What are the biggest obstacles to gender equality? Female leaders, entrepreneurs, and activists tackled these and other vital questions at the SDG Action Zone on Gender. Kicking off with the prime minister of the first country where women had the right to vote – yes, New Zealand, the event highlighted the energy and determination of women and men from around the globe who refuse to take no for an answer.
Less talk more action
For Trisha Shetty, Founder and CEO of She Says, it is “old white straight men” who stand in the way of progress. She called on young people everywhere to “unapologetically question our current leaders and demand they do better.”
The CEO of Rwanda’s Development Bank, Kampeta Sayinzoga, highlighted the importance of courage when attempting to change the status quo. “When you promote women, the first beneficiaries are men!”
Schaeffer Okore of Women Political Leaders and Ilwad Elman, Founder of Elman Peace HRC agreed that talking is not enough. The real challenge is implementing change at the local level, long after the forums and conferences are over. Okore finds the lack of commitment to taking concrete actions to ensure higher numbers of women in leadership, frustrating. “Match resources with rhetoric!” demanded Elman.
Sources of hope
Currently, only 20 countries are governed by women and 49 nations lack laws protecting women from domestic violence. While there is a long way to go, there are reasons to hope.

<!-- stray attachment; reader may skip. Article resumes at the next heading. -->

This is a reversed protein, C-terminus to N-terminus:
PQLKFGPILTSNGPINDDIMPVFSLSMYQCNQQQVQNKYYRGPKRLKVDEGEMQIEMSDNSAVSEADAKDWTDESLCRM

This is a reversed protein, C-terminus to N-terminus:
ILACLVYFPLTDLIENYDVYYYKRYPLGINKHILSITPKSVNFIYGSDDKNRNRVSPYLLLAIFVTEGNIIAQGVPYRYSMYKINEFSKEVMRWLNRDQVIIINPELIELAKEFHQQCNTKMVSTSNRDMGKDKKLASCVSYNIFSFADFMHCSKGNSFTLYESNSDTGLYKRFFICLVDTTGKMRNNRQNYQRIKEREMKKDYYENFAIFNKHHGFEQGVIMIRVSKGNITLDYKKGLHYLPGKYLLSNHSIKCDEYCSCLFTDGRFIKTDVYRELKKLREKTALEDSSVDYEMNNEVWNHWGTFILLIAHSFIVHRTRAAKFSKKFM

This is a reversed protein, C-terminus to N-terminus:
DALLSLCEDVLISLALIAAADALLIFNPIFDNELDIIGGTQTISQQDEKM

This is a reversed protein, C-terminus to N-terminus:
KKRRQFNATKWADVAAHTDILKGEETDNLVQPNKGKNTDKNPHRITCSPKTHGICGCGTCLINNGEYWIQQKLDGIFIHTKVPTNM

Kampeta Sayinzoga cited the distance Rwanda has gone in a short time. Today there is gender parity at the primary school level. Ten years ago, the country had just one female banker, now 40% of bankers and CEOs are women. The Rwandan government has also invested in programs that provide companies that invest in women’s health and wellbeing at work with an interest rate rebate. “Gender equality is an economic growth requirement,” affirmed Sayinzoga and the Rwandan government has realized this.
Two young trailblazers then inspired the audience with their appetite for action-driven change — Julieta Martinez, founder of youth platform, Tremendas in Chile and Shantel Marekera, whose Little Dreamers Foundation is helping young children in Zimbabwe learn how to read. Martinez began Tremendas at age 16. Through this platform, she works to help young people harness the power of the internet to educate themselves and take civic action. She believes her generation’s access to the digital world is “nothing short of a superpower” and the empowerment of young women and girls is a climate solution. Marekera sees power in working with one’s local community. She started her foundation with just three students.
Solutions – when the personal becomes political
For young people who are looking forward to a gender equal future, there was plenty of advice. Deja Foxx, Founder of Genz Girl Gang, Ilwad Elman, and Julieta Martinez believe in the transformational power of this digital age. Elman and Martinez entreated young women to use this resource to educate themselves and become active citizens. Deja Foxx and Dakshitha Wickremarathne stressed the need for individual action starting at home and in school. “Be brave, ask questions, educate yourself,” said Wickremarathne. “You shouldn’t be scared to become a feminist.”
On a higher level, both former cabinet Minister of Trade for Botswana, Bogolo Kenewendo, and Senior UN Gender Advisor, Nahla Valji , want to see a greater focus on the care economy from governments worldwide. Kenewendo called for at least 30% of foreign aid to be ear-marked for women’s empowerment. While Valji called for more extensive use of the gender quota system. “Leaders at every level, simply need to make the decision to implement quotas across every single sector at every single level.”